Marietta-based Cobb EMC took aim at its opponents Thursday, suing six customers who settled a civil lawsuit against the co-op two years ago, along with one of their three lawyers.
The lawsuit, filed in Cobb County Superior Court, says one or more of the customers and the lawyer, David Cohen, “instigated” last month’s criminal theft and racketeering charges against the co-op’s chief executive, Dwight Brown, and that they therefore violated the civil lawsuit’s settlement agreement. The new lawsuit seeks unspecified damages.
The agreement reached in 2008 barred the prosecution "of any duplicative, included or related claims."
Pat Head, district attorney for the Cobb Judicial Circuit, said he could not discuss the lawsuit because he might be called as a witness.
The new suit did not spell out why the co-op’s board or its lawyers believe the plaintiffs instigated the criminal probe. Dwight Davis, a King & Spalding partner who has been representing the co-op since 2009, would not elaborate, but said he had a good faith reason for making the claim.
The criminal investigation began after a high-profile civil fight that played out for more than a year, with Cobb County prosecutors sometimes watching from the back of the room.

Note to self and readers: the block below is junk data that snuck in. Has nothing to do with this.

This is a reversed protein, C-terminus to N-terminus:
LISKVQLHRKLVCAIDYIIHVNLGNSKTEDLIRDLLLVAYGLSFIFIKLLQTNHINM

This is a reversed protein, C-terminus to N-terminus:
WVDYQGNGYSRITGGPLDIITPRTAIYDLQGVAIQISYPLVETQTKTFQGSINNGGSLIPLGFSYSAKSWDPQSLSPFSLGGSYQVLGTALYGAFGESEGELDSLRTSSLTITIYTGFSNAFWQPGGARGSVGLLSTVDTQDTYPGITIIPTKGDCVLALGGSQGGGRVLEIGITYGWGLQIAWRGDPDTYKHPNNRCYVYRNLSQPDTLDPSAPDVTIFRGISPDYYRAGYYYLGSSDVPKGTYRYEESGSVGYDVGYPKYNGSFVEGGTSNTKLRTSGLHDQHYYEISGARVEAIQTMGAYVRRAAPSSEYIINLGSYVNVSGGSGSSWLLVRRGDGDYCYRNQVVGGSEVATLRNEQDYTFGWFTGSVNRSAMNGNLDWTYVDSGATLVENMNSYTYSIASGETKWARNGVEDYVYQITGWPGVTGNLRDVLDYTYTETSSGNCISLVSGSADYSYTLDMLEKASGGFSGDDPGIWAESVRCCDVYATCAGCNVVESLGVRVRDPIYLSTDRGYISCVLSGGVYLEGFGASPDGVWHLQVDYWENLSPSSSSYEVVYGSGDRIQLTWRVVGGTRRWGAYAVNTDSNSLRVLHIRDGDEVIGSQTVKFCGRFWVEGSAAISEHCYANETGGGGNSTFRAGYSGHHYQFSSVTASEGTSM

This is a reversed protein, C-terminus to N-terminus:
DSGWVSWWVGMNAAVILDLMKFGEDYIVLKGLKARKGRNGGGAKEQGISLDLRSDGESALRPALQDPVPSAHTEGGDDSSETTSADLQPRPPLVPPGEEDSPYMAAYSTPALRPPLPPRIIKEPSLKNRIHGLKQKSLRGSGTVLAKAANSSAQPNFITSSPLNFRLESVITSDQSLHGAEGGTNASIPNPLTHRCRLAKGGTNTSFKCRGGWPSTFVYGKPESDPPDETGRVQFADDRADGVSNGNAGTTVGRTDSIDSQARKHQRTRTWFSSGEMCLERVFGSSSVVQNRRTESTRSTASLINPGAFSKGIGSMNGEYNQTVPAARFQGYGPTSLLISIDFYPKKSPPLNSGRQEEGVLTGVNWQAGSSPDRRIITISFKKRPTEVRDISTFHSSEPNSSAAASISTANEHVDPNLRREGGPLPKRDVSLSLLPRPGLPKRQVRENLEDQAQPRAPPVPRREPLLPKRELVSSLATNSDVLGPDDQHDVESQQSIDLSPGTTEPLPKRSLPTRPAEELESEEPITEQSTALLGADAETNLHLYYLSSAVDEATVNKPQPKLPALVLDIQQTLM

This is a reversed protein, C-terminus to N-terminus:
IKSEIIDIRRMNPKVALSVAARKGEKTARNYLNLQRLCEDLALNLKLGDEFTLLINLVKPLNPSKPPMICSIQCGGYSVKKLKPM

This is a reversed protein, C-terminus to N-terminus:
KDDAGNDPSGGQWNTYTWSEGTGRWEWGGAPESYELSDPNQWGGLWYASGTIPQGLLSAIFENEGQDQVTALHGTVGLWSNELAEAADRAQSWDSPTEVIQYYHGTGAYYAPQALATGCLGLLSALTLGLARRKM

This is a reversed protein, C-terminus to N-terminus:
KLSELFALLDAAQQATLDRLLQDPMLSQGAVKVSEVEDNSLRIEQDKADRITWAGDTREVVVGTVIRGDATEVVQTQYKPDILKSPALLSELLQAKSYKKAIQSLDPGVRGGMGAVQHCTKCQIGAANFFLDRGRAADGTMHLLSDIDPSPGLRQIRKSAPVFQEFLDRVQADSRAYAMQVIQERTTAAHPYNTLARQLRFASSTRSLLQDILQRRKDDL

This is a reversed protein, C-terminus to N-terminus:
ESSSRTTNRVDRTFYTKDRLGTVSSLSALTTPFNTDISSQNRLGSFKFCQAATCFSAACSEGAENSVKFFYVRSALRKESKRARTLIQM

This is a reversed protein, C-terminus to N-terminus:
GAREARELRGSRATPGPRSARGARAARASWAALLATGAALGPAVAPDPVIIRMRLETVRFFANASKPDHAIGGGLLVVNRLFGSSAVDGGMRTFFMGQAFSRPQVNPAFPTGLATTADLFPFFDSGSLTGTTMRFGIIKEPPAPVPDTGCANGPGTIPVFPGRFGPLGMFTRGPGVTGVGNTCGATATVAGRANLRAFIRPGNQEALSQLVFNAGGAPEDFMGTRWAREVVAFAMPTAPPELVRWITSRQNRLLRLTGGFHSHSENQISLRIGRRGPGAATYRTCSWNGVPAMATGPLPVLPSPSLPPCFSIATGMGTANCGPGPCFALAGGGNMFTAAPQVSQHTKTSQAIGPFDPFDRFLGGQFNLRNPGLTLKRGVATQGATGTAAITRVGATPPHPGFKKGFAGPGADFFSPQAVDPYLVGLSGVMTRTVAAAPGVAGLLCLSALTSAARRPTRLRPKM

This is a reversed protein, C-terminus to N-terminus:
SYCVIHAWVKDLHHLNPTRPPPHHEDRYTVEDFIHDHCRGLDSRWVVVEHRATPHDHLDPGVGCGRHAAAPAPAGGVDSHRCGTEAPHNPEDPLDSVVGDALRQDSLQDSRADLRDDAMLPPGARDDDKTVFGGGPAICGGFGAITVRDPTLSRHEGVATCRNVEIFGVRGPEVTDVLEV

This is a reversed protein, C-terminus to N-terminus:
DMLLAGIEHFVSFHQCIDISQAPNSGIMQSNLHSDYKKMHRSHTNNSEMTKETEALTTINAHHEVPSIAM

Customers sued the co-op and its management in 2007 over the relationship between Cobb EMC and Cobb Energy, a for-profit company controlled and partly owned by Brown.
Cobb Energy operated the co-op for a mark-up that reached 11 percent. The lawsuit said the arrangement siphoned co-op assets and unjustly enriched insiders.
The criminal indictment detailed $50 million it said was either taken from or not properly paid to the co-op under the same arrangement. It said Brown had misled the co-op’s members to conceal that. And it said Brown benefited from the arrangement through his ownership of dividend-paying Cobb Energy stock.
The first hearing in the criminal case is scheduled March 3.
Cobb EMC also is fighting with the same group customers over another part of the 2008 settlement deal, which spelled out how future elections would be held.
The co-op violated that part of the deal shortly after signing it, an appeals court ruled in April. Cobb EMC has asked the state Supreme Court to reverse that ruling.
Co-op customers elect co-op governing boards. Because of the election dispute, Cobb EMC has not had an election in more than three years.
Cobb EMC has nearly 200,000 customers in the northwest Atlanta suburbs. The co-op spent nearly $3 million on litigation in 2010, according to its annual report.